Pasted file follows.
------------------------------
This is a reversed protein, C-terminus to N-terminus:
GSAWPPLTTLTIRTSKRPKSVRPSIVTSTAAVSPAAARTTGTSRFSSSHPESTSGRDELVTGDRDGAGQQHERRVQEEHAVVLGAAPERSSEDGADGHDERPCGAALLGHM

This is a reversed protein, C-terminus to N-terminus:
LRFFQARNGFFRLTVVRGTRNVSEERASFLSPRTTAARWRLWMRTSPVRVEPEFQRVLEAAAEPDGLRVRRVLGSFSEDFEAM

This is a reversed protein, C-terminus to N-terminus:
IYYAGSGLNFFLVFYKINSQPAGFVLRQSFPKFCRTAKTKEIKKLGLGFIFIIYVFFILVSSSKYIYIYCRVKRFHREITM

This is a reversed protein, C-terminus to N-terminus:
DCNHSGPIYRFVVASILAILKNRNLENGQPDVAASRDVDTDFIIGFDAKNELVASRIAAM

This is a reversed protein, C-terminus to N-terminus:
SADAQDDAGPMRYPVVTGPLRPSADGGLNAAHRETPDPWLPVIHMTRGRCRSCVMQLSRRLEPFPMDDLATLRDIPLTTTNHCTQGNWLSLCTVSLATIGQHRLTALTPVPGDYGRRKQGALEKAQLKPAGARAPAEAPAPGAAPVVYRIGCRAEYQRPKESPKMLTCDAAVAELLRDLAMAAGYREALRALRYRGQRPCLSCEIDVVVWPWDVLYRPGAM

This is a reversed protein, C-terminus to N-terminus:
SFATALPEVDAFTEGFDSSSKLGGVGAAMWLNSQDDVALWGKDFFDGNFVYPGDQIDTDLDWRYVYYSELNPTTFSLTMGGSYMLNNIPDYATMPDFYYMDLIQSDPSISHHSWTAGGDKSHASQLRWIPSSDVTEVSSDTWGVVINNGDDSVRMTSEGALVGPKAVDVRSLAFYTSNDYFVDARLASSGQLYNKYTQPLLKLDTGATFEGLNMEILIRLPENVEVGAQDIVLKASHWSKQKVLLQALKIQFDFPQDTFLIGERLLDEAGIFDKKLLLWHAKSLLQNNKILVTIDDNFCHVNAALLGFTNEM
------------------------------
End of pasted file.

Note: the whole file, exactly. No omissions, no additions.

This is a reversed protein, C-terminus to N-terminus:
GSAWPPLTTLTIRTSKRPKSVRPSIVTSTAAVSPAAARTTGTSRFSSSHPESTSGRDELVTGDRDGAGQQHERRVQEEHAVVLGAAPERSSEDGADGHDERPCGAALLGHM

This is a reversed protein, C-terminus to N-terminus:
LRFFQARNGFFRLTVVRGTRNVSEERASFLSPRTTAARWRLWMRTSPVRVEPEFQRVLEAAAEPDGLRVRRVLGSFSEDFEAM

This is a reversed protein, C-terminus to N-terminus:
IYYAGSGLNFFLVFYKINSQPAGFVLRQSFPKFCRTAKTKEIKKLGLGFIFIIYVFFILVSSSKYIYIYCRVKRFHREITM

This is a reversed protein, C-terminus to N-terminus:
DCNHSGPIYRFVVASILAILKNRNLENGQPDVAASRDVDTDFIIGFDAKNELVASRIAAM

This is a reversed protein, C-terminus to N-terminus:
SADAQDDAGPMRYPVVTGPLRPSADGGLNAAHRETPDPWLPVIHMTRGRCRSCVMQLSRRLEPFPMDDLATLRDIPLTTTNHCTQGNWLSLCTVSLATIGQHRLTALTPVPGDYGRRKQGALEKAQLKPAGARAPAEAPAPGAAPVVYRIGCRAEYQRPKESPKMLTCDAAVAELLRDLAMAAGYREALRALRYRGQRPCLSCEIDVVVWPWDVLYRPGAM

This is a reversed protein, C-terminus to N-terminus:
SFATALPEVDAFTEGFDSSSKLGGVGAAMWLNSQDDVALWGKDFFDGNFVYPGDQIDTDLDWRYVYYSELNPTTFSLTMGGSYMLNNIPDYATMPDFYYMDLIQSDPSISHHSWTAGGDKSHASQLRWIPSSDVTEVSSDTWGVVINNGDDSVRMTSEGALVGPKAVDVRSLAFYTSNDYFVDARLASSGQLYNKYTQPLLKLDTGATFEGLNMEILIRLPENVEVGAQDIVLKASHWSKQKVLLQALKIQFDFPQDTFLIGERLLDEAGIFDKKLLLWHAKSLLQNNKILVTIDDNFCHVNAALLGFTNEM